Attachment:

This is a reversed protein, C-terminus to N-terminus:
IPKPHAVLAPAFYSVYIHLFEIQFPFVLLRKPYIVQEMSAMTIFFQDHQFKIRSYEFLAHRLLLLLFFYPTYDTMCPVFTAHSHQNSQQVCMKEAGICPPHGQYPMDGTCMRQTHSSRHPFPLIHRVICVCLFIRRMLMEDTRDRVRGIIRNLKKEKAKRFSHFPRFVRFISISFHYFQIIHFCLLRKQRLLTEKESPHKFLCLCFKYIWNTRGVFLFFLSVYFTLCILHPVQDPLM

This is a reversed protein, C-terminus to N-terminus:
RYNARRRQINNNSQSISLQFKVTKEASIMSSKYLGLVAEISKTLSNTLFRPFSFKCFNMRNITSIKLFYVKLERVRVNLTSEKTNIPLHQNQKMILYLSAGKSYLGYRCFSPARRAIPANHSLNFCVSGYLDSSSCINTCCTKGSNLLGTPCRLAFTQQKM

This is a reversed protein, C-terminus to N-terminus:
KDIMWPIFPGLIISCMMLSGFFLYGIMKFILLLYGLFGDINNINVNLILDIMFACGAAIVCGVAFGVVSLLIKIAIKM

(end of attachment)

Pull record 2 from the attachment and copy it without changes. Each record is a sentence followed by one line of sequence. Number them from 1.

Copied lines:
This is a reversed protein, C-terminus to N-terminus:
RYNARRRQINNNSQSISLQFKVTKEASIMSSKYLGLVAEISKTLSNTLFRPFSFKCFNMRNITSIKLFYVKLERVRVNLTSEKTNIPLHQNQKMILYLSAGKSYLGYRCFSPARRAIPANHSLNFCVSGYLDSSSCINTCCTKGSNLLGTPCRLAFTQQKM